How I Successfully Developed 60+ Year Old C22 and B&W Film – by Sina Farhat

I am a member of an analog photography Facebook group and some time ago a person by the name of David contacted me and asked if I wanted to help him develop some old exposed rolls of film from the 1960s – 1970s. He had purchased the rolls via an auction with the backstory that they came from an old photo studio!

I said sure, asked him some questions, and asked him to send me more info on the rolls themself so that I can research if, and how, I would develop them.

Sometime later when he had received the package and sent me some close up shots of the rolls, this enabled me to tell him what I needed to do the job and more importantly to set the expectations of what to expect from what is probably 60+ year old film!

He agreed to the terms and some time later sent me a package with what I needed for the work!


The rolls ranged from C22 colour negative, black and white films, and a couple of c41 rolls, this meant that I had to think about what developer and development times!

Thankfully I had agreed with David to develop all of the rolls in d76 black and white stock developers for the best possible chance to survive the harshness of time!

There is no practical way of developing the extinct c22 method as the process is different from the modern c41. Yes I could probably have hacked the c41 method somehow via temperature or by probably adding some extra step but that is a huge hassle and a greater risk.

When it came to development times I went with 12 minutes, this enabled me to give the film a great chance to give me some results. It also enabled me to develop many rolls at the time which not only saved me time but also my sanity!


Really old rolls don’t behave like fresh film, something I saw – especially with one roll – was the gelatin just washed of just by me handling the developed roll.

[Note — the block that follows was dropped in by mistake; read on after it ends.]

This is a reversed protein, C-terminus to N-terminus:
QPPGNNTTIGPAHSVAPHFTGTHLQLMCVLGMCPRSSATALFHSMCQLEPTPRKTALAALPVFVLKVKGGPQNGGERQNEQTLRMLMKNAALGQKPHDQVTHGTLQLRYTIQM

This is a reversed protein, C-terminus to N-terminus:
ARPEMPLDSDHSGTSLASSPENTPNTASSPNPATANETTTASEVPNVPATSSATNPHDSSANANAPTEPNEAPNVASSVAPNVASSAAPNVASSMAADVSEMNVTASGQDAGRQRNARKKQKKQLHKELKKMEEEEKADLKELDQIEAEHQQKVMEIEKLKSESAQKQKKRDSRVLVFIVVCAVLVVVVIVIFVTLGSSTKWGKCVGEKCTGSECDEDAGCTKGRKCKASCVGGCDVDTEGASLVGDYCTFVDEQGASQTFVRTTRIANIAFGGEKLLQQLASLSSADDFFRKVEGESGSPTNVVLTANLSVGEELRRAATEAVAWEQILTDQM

There are also risks of the film cracking up as it has spent so many years rolled up so I made sure to prewash all of the films before developing them in order to let the film soften up and become more handling-friendly.

Other than being careful when loading the films in the reels I had no problems, despite the old age of the films.


The development was easy and fun thanks to using standard black and white developers so no special heating up of the chemicals or babysitting the temperature of the water!

As I also develop films for a friend I know how annoying and tedious it can be to develop many rolls of films so I made sure to make the process as effective as possible by using two Paterson tanks, loading two 120 films in on reel which effectively meant that I developed four rolls at the time. For the last four rolls, I even used a third Paterson tank just to make sure I use my time in the best possible way.

All of the films got 12 minutes of strong d76 stock developer. This turned out to be a good time as even I got some usable frames from the old c22 rolls!

Hopes and expectations